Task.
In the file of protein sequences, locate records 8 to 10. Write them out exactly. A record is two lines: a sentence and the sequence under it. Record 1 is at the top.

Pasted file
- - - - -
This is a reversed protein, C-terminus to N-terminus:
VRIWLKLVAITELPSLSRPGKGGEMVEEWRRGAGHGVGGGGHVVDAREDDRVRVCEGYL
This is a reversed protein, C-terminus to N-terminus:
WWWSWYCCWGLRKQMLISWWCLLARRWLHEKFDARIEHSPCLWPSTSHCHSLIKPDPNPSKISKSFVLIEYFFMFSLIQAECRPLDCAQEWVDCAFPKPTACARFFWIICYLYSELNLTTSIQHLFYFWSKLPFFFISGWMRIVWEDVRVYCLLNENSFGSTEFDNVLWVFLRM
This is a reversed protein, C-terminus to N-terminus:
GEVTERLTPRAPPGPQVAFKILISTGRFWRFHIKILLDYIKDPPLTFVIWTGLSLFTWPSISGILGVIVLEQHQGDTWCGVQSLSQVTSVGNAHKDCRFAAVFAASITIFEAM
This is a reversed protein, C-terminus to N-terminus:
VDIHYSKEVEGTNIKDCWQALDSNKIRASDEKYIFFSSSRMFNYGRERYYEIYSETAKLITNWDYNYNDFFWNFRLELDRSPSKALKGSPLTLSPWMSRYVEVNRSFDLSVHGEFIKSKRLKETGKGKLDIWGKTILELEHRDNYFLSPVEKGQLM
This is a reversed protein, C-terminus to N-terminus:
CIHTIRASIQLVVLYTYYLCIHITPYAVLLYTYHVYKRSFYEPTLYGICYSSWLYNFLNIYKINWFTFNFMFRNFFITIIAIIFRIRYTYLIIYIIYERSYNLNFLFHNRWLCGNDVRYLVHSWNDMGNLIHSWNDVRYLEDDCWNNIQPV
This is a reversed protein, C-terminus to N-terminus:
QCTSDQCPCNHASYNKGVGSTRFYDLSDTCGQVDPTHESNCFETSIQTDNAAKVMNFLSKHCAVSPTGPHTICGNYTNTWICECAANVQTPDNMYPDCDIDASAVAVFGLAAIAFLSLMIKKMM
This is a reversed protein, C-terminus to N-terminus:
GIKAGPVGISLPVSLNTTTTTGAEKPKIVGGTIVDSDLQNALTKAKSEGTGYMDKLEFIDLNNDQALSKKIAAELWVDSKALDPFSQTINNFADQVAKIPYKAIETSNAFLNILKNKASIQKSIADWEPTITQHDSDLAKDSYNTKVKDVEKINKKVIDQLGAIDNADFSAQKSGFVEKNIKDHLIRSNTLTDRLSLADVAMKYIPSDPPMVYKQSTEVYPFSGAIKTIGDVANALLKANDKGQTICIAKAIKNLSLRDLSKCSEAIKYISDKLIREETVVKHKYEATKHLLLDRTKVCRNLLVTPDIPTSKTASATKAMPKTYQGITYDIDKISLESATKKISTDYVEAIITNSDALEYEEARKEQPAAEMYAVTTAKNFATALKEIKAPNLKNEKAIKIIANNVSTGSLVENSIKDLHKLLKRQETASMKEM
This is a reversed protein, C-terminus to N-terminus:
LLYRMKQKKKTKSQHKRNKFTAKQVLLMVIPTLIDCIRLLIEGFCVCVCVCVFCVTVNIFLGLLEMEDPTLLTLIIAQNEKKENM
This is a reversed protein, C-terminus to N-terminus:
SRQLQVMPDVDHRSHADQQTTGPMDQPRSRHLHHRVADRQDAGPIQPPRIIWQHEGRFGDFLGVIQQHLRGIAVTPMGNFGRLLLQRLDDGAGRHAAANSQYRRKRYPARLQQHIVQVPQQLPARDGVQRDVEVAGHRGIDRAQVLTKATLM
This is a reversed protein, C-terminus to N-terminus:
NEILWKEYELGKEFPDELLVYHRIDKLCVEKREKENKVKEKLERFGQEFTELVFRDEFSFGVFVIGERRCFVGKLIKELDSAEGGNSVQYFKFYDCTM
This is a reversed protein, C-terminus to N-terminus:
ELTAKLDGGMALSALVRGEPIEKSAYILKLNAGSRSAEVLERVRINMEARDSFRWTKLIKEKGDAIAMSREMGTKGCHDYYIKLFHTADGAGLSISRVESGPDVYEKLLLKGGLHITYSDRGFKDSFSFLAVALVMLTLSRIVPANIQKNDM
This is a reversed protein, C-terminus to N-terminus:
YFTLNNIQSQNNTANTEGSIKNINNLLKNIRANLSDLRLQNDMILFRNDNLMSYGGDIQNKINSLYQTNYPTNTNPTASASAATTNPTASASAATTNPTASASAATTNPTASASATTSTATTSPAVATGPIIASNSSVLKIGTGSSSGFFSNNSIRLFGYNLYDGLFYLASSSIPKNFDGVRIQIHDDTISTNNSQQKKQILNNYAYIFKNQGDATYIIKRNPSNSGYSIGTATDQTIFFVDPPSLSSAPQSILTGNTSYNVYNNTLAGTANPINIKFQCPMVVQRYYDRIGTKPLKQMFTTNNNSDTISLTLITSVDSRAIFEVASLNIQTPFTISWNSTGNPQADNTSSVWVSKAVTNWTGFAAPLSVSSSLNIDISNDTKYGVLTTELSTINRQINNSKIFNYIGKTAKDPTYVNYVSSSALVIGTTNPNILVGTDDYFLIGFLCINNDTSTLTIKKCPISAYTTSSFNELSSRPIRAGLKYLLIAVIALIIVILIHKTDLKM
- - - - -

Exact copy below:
This is a reversed protein, C-terminus to N-terminus:
LLYRMKQKKKTKSQHKRNKFTAKQVLLMVIPTLIDCIRLLIEGFCVCVCVCVFCVTVNIFLGLLEMEDPTLLTLIIAQNEKKENM
This is a reversed protein, C-terminus to N-terminus:
SRQLQVMPDVDHRSHADQQTTGPMDQPRSRHLHHRVADRQDAGPIQPPRIIWQHEGRFGDFLGVIQQHLRGIAVTPMGNFGRLLLQRLDDGAGRHAAANSQYRRKRYPARLQQHIVQVPQQLPARDGVQRDVEVAGHRGIDRAQVLTKATLM
This is a reversed protein, C-terminus to N-terminus:
NEILWKEYELGKEFPDELLVYHRIDKLCVEKREKENKVKEKLERFGQEFTELVFRDEFSFGVFVIGERRCFVGKLIKELDSAEGGNSVQYFKFYDCTM